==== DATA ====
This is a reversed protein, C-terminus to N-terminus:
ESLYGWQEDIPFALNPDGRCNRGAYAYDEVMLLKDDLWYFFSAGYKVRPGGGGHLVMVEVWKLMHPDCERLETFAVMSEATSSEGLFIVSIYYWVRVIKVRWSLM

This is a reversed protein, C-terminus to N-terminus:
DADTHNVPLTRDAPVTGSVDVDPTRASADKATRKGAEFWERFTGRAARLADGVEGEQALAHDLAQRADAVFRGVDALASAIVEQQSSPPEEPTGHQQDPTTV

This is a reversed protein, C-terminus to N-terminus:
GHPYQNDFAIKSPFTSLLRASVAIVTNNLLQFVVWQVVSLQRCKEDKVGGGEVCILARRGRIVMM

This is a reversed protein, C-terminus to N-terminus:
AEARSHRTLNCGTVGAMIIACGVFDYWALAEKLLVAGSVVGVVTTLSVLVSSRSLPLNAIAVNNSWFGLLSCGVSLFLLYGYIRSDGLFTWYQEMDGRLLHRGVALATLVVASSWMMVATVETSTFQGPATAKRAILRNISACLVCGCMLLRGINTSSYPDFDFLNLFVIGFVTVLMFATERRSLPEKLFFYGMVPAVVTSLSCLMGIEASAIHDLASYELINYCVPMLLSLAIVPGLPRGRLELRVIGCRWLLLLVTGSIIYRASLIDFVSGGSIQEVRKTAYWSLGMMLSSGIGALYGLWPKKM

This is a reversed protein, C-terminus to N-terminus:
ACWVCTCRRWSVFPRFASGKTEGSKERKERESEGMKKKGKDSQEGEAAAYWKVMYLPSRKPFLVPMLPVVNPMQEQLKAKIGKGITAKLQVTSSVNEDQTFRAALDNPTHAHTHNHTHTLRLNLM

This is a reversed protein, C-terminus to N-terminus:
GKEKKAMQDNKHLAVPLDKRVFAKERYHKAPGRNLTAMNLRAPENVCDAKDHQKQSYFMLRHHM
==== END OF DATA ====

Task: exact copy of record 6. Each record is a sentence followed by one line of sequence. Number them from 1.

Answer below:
This is a reversed protein, C-terminus to N-terminus:
GKEKKAMQDNKHLAVPLDKRVFAKERYHKAPGRNLTAMNLRAPENVCDAKDHQKQSYFMLRHHM